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What is a Chart of Accounts?

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  • Written By: Malcolm Tatum
  • Edited By: Bronwyn Harris
  • Last Modified Date: 04 November 2016
  • Copyright Protected:
    2003-2016
    Conjecture Corporation
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Charts of accounts are essentially a listing of the various categories for income and expenses associated with the finances of an organization. While the exact configuration of the line items on a chart of accounts may vary slightly from one entity to another, there are a few basic categories that will be found in just about every accounting ledger. Additional categories may reflect the nature of the business conducted by the organization, such as charitable funds set aside for specific purposes, or assets that are set aside for the an expansion project associated with the company.

The core group of categories that are found in a chart of accounts are not unlike those found in just about every household budget. These would include such line items as rent or mortgage balances and payments, basic utilities, and any ongoing debt that is paid on each month, such as credit card balances. The exact order of these categories may be further defined by the establishment of a series of line items, or by following a general ledger approach and include some items under broad categories. As an example, it may be helpful to structure the chart of accounts so that the line items of electricity, water, and telephone services are all grouped under the category of Utilities, rather than appearing as stand alone categories.

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Along with the basic categories included in a chart of accounts, there are often designations that are unique to the specific entity. Non profit organizations may utilize line items that allow for the recording of membership dues, revenue generated from fund raising activity, or collections that are to be applied to a specific project fund. With companies, the chart of accounts will always involve Receivables as well as Payables as part of the structure. There is often also categories that allow for the orderly tracking of discretionary funds assigned to a specific department or for general use by a location of the company.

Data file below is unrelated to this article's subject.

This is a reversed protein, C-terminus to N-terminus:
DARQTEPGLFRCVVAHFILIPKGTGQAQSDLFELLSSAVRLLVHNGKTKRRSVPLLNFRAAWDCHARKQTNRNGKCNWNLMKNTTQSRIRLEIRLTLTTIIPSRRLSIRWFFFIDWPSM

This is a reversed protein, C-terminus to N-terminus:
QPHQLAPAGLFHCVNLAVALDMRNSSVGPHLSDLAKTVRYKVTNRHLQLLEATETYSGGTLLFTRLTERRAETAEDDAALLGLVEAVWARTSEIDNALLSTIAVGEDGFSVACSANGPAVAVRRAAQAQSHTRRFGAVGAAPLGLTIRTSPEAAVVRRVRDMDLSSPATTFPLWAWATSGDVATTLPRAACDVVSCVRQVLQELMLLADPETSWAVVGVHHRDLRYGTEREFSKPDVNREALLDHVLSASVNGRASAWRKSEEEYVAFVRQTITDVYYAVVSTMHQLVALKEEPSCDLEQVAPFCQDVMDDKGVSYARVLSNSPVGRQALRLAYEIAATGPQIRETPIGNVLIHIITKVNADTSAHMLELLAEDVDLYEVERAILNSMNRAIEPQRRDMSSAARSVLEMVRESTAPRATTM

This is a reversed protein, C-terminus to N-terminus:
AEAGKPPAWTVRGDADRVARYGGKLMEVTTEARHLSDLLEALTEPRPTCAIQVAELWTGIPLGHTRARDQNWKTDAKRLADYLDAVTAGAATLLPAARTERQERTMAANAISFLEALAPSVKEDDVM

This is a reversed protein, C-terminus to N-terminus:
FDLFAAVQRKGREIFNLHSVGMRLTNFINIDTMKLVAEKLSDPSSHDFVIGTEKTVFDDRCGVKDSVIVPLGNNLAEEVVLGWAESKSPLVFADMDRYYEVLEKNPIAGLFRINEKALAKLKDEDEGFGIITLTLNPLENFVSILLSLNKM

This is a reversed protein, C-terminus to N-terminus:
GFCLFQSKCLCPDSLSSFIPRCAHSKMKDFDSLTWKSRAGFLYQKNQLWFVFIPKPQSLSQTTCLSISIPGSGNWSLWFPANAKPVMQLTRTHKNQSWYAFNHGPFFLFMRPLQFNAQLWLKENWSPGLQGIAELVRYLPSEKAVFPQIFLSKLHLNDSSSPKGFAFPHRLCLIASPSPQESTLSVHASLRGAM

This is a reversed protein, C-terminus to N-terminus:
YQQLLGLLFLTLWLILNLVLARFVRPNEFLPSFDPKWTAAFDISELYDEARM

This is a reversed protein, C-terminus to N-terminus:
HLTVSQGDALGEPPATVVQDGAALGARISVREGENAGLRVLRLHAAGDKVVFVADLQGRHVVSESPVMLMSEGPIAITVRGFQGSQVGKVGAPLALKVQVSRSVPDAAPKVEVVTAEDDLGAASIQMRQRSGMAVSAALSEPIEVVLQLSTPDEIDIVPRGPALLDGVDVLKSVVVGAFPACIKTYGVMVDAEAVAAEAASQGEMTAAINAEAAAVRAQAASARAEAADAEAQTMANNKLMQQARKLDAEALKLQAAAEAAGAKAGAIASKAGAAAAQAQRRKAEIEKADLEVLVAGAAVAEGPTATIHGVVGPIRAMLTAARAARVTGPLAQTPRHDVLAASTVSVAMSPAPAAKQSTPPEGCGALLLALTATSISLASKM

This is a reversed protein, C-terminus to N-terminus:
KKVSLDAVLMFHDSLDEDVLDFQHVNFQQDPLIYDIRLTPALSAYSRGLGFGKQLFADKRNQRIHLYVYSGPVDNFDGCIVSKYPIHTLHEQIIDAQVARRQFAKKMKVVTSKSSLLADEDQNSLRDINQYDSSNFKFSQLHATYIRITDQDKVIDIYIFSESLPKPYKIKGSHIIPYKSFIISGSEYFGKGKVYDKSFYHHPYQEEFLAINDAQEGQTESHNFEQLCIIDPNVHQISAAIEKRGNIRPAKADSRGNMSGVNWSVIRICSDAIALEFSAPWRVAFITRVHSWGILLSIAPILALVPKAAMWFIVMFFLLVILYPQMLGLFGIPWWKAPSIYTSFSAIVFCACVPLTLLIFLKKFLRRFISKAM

Many organizations choose to use a system of accounts that calls for the creation of both an alpha and a numeric designation for each category reflected on the chart of accounts. If there are sub-categories residing under main categories, this is usually taken into consideration when setting up the numbering sequence used in the ledgers. These same designations will also appear as line items on both the balance sheet and the income statement for the organization. By following this process, it is very easy to cross reference transactions and ensure the financial records remain properly balanced.

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